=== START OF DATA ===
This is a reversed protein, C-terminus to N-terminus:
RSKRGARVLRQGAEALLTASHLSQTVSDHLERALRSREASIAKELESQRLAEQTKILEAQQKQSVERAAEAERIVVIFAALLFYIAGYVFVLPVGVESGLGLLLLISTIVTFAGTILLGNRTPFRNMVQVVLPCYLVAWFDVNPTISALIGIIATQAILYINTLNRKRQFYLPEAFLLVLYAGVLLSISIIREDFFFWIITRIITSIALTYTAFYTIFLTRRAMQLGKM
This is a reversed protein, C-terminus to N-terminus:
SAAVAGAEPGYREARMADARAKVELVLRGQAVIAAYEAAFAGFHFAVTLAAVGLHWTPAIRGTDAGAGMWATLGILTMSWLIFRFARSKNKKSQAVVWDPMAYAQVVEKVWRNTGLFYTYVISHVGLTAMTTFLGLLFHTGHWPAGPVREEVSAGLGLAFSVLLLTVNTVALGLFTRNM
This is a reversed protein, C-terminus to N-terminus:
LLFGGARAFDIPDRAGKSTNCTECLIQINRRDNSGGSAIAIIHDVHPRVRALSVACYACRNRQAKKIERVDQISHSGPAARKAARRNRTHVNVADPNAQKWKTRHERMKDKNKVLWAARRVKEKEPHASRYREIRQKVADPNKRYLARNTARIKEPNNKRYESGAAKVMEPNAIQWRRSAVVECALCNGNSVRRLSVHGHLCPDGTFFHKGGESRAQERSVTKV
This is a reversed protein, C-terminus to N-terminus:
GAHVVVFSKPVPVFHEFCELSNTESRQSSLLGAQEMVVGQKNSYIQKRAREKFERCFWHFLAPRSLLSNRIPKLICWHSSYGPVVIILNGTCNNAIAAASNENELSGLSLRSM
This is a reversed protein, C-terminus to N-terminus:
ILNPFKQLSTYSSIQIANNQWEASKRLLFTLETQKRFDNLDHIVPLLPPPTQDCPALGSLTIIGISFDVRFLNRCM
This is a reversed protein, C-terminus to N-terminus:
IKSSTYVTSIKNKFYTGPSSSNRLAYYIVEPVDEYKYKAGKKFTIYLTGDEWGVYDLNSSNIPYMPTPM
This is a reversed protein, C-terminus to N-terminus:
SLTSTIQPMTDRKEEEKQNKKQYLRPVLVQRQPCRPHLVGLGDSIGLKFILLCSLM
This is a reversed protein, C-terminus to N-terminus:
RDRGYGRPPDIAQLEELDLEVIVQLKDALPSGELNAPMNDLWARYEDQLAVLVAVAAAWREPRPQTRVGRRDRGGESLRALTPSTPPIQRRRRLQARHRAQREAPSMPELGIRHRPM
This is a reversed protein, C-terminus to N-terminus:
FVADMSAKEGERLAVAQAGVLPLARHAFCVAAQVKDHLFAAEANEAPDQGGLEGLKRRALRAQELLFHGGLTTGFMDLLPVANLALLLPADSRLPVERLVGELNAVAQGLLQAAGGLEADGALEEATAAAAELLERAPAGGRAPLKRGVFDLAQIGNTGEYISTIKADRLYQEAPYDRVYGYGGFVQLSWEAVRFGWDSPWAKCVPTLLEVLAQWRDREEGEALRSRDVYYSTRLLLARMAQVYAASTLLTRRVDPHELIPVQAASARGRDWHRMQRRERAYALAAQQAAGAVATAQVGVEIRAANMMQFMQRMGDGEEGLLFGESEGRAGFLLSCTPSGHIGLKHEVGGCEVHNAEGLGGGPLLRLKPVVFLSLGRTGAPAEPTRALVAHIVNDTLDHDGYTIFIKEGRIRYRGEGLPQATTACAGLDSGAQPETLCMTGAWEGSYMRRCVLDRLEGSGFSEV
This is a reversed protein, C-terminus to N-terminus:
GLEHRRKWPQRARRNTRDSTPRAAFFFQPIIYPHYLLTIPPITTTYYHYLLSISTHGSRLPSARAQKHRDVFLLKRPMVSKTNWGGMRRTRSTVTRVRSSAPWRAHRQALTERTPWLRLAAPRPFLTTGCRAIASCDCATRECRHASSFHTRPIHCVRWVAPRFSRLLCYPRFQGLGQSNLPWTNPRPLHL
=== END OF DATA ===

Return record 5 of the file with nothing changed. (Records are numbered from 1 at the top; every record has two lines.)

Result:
This is a reversed protein, C-terminus to N-terminus:
ILNPFKQLSTYSSIQIANNQWEASKRLLFTLETQKRFDNLDHIVPLLPPPTQDCPALGSLTIIGISFDVRFLNRCM